This study develops a theoretical model to analyze the effects of two types of voluntary carbon offset schemes, particularly airlines’ incentives to collude on offset purchases as well as the potential mechanisms and corresponding market/welfare implications of such alliance. The modeling results suggest that in a Chicago Climate Exchange (CCX)-style market, airlines do not have the incentive to cooperate in offset purchases. However, in an over-the-counter (OTC) market, airlines are willing to form alliance provided that the alliance's bargaining power is sufficiently stronger than the airlines’ independent bargaining power. With coordinated output decision, the alliance increases social welfare when the marginal environmental cost of aviation is high. If the alliance partners do not coordinate their output decision, we show that an internal bargaining mechanism within the alliance can reduce the offset price and increase the alliance's profit compared with the case of output-coordinated alliance. Without such internal mechanism, the alliances’ total profits and the social welfare may decrease. In addition, we extend our models to consider the alliance synergy effect in reducing the alliance members’ marginal operating costs.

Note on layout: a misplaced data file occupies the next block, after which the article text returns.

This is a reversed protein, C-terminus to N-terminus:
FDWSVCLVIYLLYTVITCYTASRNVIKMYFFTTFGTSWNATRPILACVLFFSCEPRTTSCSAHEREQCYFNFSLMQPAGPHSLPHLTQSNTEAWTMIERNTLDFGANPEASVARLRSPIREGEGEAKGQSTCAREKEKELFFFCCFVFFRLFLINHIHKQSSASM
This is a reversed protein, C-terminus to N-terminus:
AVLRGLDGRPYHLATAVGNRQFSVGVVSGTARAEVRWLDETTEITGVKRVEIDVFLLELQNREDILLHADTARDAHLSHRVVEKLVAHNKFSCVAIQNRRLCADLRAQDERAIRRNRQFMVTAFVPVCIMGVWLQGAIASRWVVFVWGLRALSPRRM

- Airline alliance
- Voluntary carbon offset
ASJC Scopus subject areas
- Civil and Structural Engineering